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Saturday, November 19, 2011

VANITY, VANITY: THE PROBLEMS FACING CHINA’S PRIVATE MUSEUMS


Vanity, vanity: the problems facing China’s private museums
Spaces bloom and then wither as founders’ commitment quickly fades

By Lisa Movius. From Museums, Issue 229, November 2011
Published online: 02 November 2011

In China, government interference with private museums can take many and peculiar forms. For the reopening of Shanghai’s Rockbund Art Museum on 15 October, it was all about monkeys. The artist Zhang Huan’s Q-Confucius No. 6, 2011, was originally meant to include a mechanical figure of Confucius in a cage, which would repeatedly rise and recline while nine monkeys frolicked overhead to symbolise primordial human society.

“It was the first time the government was asked for a permit for live animals at a museum,” says the museum’s deputy directory, Liu Yingjiu. It would have been given on the condition that any excreta were collected for health and safety testing, so, ultimately, the monkeys only frolicked during the opening night, which, as a private event, did not need the permit.

Private art museums are proliferating in China, growing somewhat chaotically and facing challenges beyond communist bureaucracy, forbidden monkeys and robot sages. Most begin as showcase architecture and vanity projects. Property developers have opened many to provide a varnish of high culture and to justify high prices, while others have been founded by enthusiastic members of the nouveau riche aiming to share their art collections. The practicalities of running a non-profit art space, and the inevitable legal, funding and personnel issues, come as surprises.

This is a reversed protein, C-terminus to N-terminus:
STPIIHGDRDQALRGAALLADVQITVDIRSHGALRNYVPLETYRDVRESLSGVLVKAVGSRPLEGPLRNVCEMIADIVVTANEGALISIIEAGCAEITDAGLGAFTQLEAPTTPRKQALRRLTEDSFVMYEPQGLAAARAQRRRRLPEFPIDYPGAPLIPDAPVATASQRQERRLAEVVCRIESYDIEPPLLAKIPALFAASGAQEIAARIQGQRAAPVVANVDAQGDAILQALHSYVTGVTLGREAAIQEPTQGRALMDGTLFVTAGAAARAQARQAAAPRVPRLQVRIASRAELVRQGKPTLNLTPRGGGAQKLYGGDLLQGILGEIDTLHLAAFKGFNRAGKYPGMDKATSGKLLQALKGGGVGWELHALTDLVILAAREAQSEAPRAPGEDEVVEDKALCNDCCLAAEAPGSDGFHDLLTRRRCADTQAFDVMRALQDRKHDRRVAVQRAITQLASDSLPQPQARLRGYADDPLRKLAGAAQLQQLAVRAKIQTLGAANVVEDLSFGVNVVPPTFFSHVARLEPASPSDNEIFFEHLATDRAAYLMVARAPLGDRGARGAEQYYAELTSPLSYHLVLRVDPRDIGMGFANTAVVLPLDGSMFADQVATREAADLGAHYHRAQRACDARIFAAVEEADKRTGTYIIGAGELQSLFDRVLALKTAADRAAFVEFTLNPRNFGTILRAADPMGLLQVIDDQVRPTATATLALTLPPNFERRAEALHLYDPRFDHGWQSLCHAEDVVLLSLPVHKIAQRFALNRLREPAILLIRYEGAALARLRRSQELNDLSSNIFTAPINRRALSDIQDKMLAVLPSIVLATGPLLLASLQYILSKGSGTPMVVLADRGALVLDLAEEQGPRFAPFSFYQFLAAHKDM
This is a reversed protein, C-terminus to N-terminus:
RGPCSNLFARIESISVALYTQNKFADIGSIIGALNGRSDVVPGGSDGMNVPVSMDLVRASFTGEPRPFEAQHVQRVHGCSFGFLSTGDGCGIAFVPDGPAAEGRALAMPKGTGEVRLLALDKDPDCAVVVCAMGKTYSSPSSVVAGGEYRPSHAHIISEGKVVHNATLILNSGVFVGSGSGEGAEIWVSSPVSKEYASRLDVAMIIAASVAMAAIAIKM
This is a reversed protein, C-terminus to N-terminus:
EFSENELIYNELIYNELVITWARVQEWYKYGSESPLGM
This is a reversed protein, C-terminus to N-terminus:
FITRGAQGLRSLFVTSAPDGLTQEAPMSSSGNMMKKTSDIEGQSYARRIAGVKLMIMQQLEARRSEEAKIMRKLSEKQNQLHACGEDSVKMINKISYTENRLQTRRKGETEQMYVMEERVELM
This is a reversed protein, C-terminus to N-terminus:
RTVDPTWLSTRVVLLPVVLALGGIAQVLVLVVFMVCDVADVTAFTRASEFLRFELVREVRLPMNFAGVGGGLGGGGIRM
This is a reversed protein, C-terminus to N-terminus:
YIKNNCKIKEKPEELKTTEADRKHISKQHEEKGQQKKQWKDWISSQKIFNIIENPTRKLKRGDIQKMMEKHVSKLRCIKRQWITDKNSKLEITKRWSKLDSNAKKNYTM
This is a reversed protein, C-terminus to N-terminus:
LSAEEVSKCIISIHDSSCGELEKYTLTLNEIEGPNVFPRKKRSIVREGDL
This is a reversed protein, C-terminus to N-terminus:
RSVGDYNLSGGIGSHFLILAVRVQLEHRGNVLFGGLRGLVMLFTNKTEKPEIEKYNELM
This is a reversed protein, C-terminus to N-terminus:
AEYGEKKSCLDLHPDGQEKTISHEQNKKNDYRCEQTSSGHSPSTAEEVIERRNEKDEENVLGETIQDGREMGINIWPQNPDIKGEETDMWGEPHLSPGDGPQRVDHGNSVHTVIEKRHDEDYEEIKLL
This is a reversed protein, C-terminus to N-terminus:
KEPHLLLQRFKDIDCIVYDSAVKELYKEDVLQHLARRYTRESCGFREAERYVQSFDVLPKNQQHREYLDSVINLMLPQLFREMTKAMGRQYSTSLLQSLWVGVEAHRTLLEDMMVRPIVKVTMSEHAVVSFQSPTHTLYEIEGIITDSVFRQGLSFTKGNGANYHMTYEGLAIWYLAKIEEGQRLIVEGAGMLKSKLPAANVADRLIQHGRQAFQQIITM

China’s building boom led to the opening, and temporary closure eight months later, of the Rockbund Art Museum (RAM), in the former Royal Asiatic Society Building. Part of a luxury redevelopment near Shanghai’s Bund waterfront, RAM opened in May 2010 to coincide with the Shanghai World Expo. The first exhibition was Cai Guo-Qiang’s crowd-pleasing “Peasant Da Vincis”, featuring homemade aircraft, submarines and robots. RAM closed in January this year because of additional building work in and around the museum that had been postponed due to a building moratorium during the expo.


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